August 2, 2016
"The poet is isolated among his contemporaries by truth and his art, but with this consolation in his pursuits, that they will draw all men sooner or later. For all men live by truth and stand in need of expression." From ... "The Poet", by Ralph Waldo Emerson.
Journal Entry No. 1 - Of Mice and Melville
I have been thinking of late about the "consolation" in my pursuits and wondering whether it is real or imagined. Yesterday I leaned out the window of our loft to check. Except for an odd assortment of pine needles pushing and shoving near the doormat I saw nothing to suggest the need to rush out and purchase a take-a-ticket dispenser. Of contemporaries seeking my expression there were none. That tells me something, though I am not sure what.
I have no doubt that Ralph (few folks read Emerson anymore so those that do are entitled to a certain chumminess) had it right about poets being isolated. Don't mistake me. I do not mean to suggest that he equated isolation with loneliness. Not at all. Early on today's poet comes to the realization that the frontier he explores is as distant from settled America as the Rocky Mountains were from Thomas Jefferson. He learns to value his lot in life, which is pretty much that of a coyote yipping at the moon, though occasionally drifting into town to see what's up. Upon finding that what is up does not interest him much he will, after reminding folks that they live closer to the edge than they care to think, high-tail it back to the wilds where his lament may be heard most any night that you are not watching late night television.
Although Ralph and I agree more often than not it seems to me that his "sooner or later" is more plaintive than consolatory. The phrase suggests the inevitable, a word that to me has always seemed poor in solace. I find neither comfort nor satisfaction in the thought that one day Becky or one of my sons will read over my coffin something that I have written. There is no more obligatory audience than that which mourns.
Perhaps you begin to see the dilemma. All men need expression, yet the art of expression isolates. A gulf develops, or a least a divided highway if the engineers are allowed a say. How to get across? We return to the coyote.
The coyote is considerably more nervous than the wolf and thus can only take so much of the deep woods before things begin to close in. As suggested, howling helps, but it only carries so far. Pretty soon his voice begins to give out and he thinks, "The heck with this, I need to get a real job, or at least a drink." In short, the coyote becomes a commuter, a fact which should not be construed to mean that he has necessarily given up on isolation, as anyone who finds himself seated next to one on light rail can attest. As with the poet, he keeps his distance by taking it with him.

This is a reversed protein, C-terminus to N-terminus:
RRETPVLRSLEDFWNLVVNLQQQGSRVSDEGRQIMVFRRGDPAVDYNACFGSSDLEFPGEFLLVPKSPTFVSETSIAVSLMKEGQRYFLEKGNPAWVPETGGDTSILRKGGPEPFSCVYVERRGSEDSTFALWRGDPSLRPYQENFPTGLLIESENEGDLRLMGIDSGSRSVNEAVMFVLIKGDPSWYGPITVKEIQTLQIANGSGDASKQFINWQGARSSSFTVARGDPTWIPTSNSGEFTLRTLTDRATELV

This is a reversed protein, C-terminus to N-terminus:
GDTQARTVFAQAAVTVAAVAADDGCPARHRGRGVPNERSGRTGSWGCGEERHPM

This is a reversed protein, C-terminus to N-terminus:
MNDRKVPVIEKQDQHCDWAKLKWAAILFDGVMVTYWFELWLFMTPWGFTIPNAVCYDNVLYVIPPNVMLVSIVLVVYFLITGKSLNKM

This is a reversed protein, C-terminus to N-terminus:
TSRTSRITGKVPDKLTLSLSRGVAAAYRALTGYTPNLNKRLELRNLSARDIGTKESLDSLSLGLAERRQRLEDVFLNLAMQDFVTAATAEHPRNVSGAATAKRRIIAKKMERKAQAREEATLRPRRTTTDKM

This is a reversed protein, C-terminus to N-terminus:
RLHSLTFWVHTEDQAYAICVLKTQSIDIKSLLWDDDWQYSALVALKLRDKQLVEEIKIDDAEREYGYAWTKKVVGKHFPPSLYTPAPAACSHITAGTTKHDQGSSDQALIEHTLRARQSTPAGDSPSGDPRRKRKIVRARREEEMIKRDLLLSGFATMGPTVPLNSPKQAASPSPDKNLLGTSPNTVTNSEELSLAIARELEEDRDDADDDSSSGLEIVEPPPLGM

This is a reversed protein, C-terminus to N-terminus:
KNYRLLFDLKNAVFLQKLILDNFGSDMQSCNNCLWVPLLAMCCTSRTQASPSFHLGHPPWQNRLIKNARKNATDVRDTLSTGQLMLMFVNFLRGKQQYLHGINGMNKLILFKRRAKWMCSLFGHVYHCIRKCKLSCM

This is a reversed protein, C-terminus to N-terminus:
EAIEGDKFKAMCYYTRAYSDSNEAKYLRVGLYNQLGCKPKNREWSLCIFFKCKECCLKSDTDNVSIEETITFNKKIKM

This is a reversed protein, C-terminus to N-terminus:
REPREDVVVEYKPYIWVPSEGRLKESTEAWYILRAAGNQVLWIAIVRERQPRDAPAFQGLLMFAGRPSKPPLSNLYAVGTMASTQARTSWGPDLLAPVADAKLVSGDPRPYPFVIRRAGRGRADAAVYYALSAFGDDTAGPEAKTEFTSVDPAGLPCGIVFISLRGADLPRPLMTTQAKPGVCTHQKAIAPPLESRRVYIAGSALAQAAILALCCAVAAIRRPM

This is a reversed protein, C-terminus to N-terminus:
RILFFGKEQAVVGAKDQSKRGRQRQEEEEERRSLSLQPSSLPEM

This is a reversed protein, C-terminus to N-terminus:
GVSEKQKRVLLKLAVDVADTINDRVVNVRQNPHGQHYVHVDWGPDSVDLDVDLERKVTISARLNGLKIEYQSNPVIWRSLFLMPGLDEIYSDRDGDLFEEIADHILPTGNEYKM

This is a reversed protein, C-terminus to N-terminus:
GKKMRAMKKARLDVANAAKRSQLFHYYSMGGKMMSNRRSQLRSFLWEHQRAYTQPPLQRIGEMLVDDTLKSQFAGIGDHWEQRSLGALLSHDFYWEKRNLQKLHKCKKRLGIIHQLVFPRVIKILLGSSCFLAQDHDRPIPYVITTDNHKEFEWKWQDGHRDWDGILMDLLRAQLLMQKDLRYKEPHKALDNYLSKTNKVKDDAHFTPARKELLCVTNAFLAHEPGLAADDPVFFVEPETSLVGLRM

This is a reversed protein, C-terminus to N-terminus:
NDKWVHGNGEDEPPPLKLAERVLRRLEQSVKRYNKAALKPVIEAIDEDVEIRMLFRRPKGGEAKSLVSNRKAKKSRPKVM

Now that we seem to find ourselves on mass transit it is probably not a bad time to let you know that we are about to set forth on a journey. I know that sounds like something you find in a fortune cookie dropped on your plate at the end of a full day but there is, at least, this to it. A fortune cookie smiles. (It will also frown but only if you are of a mind to turn it upside down, a pattern of behavior suggesting chronic, philosophic indigestion, a malady that Herman Melville, author of 'Moby Dick', assures us can always be cured by travel adventure providing a whale does not swallow you first, in which case Jonah, who was something of a pill, is generally prescribed though relief usually takes three days.
Although there are no whales where we are going do not let that stop you from worrying if you are dead set on it. You will be in good hands. Rather than Melville, who takes his brooding seriously and so can only be cured by a voyage around Cape Horn and into the jaws of the Pacific, we have Thoreau for a guide. Henry, though well if not as far traveled as Herman, will, at the first whiff of worry, strip down to his altogether and bathe in the first, cold stream that he comes to, leaving to God and temperature the shrinkage of whatever might be ailing him.
I like Henry. He is keen on observing, a craft he elevated to an art form and one that suffers so much during change that crowds. Listen for the space in his oft quoted but rarely heeded:
"The mass of men lead lives of quiet desperation. What is called resignation is confirmed desperation. From the desperate city you go into the desperate country, and have to console yourself with the bravery of minks and muskrats."
If that is not a call to the mouse in each of us to run out and enlist in something expansive then I have no idea what is.
Grouse (formerly RMW)